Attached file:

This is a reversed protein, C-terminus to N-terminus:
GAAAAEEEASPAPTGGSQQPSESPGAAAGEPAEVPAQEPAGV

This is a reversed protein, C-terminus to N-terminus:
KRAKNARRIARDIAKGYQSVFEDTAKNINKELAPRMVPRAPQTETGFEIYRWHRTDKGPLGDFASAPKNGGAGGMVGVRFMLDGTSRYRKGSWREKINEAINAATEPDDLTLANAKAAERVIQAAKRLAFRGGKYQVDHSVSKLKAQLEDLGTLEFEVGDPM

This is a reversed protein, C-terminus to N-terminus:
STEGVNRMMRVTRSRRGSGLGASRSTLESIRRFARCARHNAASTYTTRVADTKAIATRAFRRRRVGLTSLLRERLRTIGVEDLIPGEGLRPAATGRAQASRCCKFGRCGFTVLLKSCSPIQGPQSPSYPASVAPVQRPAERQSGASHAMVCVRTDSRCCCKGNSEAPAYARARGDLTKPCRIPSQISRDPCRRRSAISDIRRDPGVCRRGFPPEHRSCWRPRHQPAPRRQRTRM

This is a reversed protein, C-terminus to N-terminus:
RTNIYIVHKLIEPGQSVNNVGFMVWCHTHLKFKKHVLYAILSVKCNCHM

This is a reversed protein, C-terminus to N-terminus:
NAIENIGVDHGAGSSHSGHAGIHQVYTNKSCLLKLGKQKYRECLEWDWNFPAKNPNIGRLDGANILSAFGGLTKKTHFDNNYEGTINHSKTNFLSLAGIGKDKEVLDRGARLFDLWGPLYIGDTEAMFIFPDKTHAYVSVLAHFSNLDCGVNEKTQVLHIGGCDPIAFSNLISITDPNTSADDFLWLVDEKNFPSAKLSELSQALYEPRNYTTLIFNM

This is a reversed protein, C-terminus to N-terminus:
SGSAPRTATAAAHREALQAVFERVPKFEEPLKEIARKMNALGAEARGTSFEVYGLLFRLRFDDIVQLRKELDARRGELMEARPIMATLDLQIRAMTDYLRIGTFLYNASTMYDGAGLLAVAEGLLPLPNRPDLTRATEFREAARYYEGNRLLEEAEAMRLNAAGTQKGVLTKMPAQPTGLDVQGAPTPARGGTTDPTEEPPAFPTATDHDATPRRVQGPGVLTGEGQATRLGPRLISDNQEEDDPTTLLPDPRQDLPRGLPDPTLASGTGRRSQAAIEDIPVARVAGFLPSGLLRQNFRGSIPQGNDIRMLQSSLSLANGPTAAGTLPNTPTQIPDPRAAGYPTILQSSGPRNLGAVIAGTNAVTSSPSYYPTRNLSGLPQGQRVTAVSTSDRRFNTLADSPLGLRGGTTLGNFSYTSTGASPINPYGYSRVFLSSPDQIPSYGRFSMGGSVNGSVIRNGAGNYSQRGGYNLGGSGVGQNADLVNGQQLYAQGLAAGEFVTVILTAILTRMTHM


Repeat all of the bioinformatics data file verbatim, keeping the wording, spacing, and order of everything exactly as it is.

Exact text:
This is a reversed protein, C-terminus to N-terminus:
GAAAAEEEASPAPTGGSQQPSESPGAAAGEPAEVPAQEPAGV

This is a reversed protein, C-terminus to N-terminus:
KRAKNARRIARDIAKGYQSVFEDTAKNINKELAPRMVPRAPQTETGFEIYRWHRTDKGPLGDFASAPKNGGAGGMVGVRFMLDGTSRYRKGSWREKINEAINAATEPDDLTLANAKAAERVIQAAKRLAFRGGKYQVDHSVSKLKAQLEDLGTLEFEVGDPM

This is a reversed protein, C-terminus to N-terminus:
STEGVNRMMRVTRSRRGSGLGASRSTLESIRRFARCARHNAASTYTTRVADTKAIATRAFRRRRVGLTSLLRERLRTIGVEDLIPGEGLRPAATGRAQASRCCKFGRCGFTVLLKSCSPIQGPQSPSYPASVAPVQRPAERQSGASHAMVCVRTDSRCCCKGNSEAPAYARARGDLTKPCRIPSQISRDPCRRRSAISDIRRDPGVCRRGFPPEHRSCWRPRHQPAPRRQRTRM

This is a reversed protein, C-terminus to N-terminus:
RTNIYIVHKLIEPGQSVNNVGFMVWCHTHLKFKKHVLYAILSVKCNCHM

This is a reversed protein, C-terminus to N-terminus:
NAIENIGVDHGAGSSHSGHAGIHQVYTNKSCLLKLGKQKYRECLEWDWNFPAKNPNIGRLDGANILSAFGGLTKKTHFDNNYEGTINHSKTNFLSLAGIGKDKEVLDRGARLFDLWGPLYIGDTEAMFIFPDKTHAYVSVLAHFSNLDCGVNEKTQVLHIGGCDPIAFSNLISITDPNTSADDFLWLVDEKNFPSAKLSELSQALYEPRNYTTLIFNM

This is a reversed protein, C-terminus to N-terminus:
SGSAPRTATAAAHREALQAVFERVPKFEEPLKEIARKMNALGAEARGTSFEVYGLLFRLRFDDIVQLRKELDARRGELMEARPIMATLDLQIRAMTDYLRIGTFLYNASTMYDGAGLLAVAEGLLPLPNRPDLTRATEFREAARYYEGNRLLEEAEAMRLNAAGTQKGVLTKMPAQPTGLDVQGAPTPARGGTTDPTEEPPAFPTATDHDATPRRVQGPGVLTGEGQATRLGPRLISDNQEEDDPTTLLPDPRQDLPRGLPDPTLASGTGRRSQAAIEDIPVARVAGFLPSGLLRQNFRGSIPQGNDIRMLQSSLSLANGPTAAGTLPNTPTQIPDPRAAGYPTILQSSGPRNLGAVIAGTNAVTSSPSYYPTRNLSGLPQGQRVTAVSTSDRRFNTLADSPLGLRGGTTLGNFSYTSTGASPINPYGYSRVFLSSPDQIPSYGRFSMGGSVNGSVIRNGAGNYSQRGGYNLGGSGVGQNADLVNGQQLYAQGLAAGEFVTVILTAILTRMTHM